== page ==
People have of course always failed to live up to norms, but when the norms are abandoned what is there left?
Now we have “courageous” parents admitting they shouldn’t have gotten into parenting. https://www.theguardian.com/lifeandstyle/2017/feb/11/breaking-taboo-parents-who-regret-having-children.
This is of course not new. Admitting it in appropriate places can be healthy. Would you EVER tell your child you regretted bringing them into the world?
We’ve always had bad parents but the whole frame has changed. We have empowered emotional moments to become “the words of the gods” and then rushed into them imagining that heaven will surely follow. What we discover is what humanity has always discovered. Life is hard. We stumble and sometimes fall. People get hurt.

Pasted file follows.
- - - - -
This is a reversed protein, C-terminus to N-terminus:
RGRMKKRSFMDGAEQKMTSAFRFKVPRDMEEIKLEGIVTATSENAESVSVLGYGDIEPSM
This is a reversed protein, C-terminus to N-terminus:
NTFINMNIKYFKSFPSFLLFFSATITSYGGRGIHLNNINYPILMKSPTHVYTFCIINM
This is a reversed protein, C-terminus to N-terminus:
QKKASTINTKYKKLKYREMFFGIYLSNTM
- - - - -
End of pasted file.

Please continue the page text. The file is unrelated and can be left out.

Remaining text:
We keep laying over it an imaginative expectation that somehow if something in a moment “feels right” then it will always be “alright”. What folly!
How many moments haven’t you had that “felt right” only later to realize that feelings are simply like this.
Life offers you no “get out of regret free card”.
What happens when parenting becomes an “impulse purchase”?
For much of human history parenting was not a choice. It was a consequence of sexual action, planned, unplanned, welcomed or unwelcomed.
Being an adult means doing what others need, especially your kids, even when it’s hard. Parents fail regularly but it seem our culture simply wants to throw imagined “free passes” all around. It doesn’t work that way with kids, however.
If you divinize feelings what do you tell the kid who is flooded with appropriate feelings of terror or pain because of an supposed adult’s impulse decision? That feeling god is a cruel master.
I’m sure many, many parents have had regrets. I’m not one of them. I don’t regret for a moment any of my 5 children.
Neither should you feel guilty about feeling regret. It’s just a feeling.
Adults face regrets and learn to act and say appropriate things when called upon and figure out when and where words help instead of hurt.
Feelings are good but often complicated companions. Do not make them your master.
Children are so often the victims. As Pat Benatar sang “hell is for children”.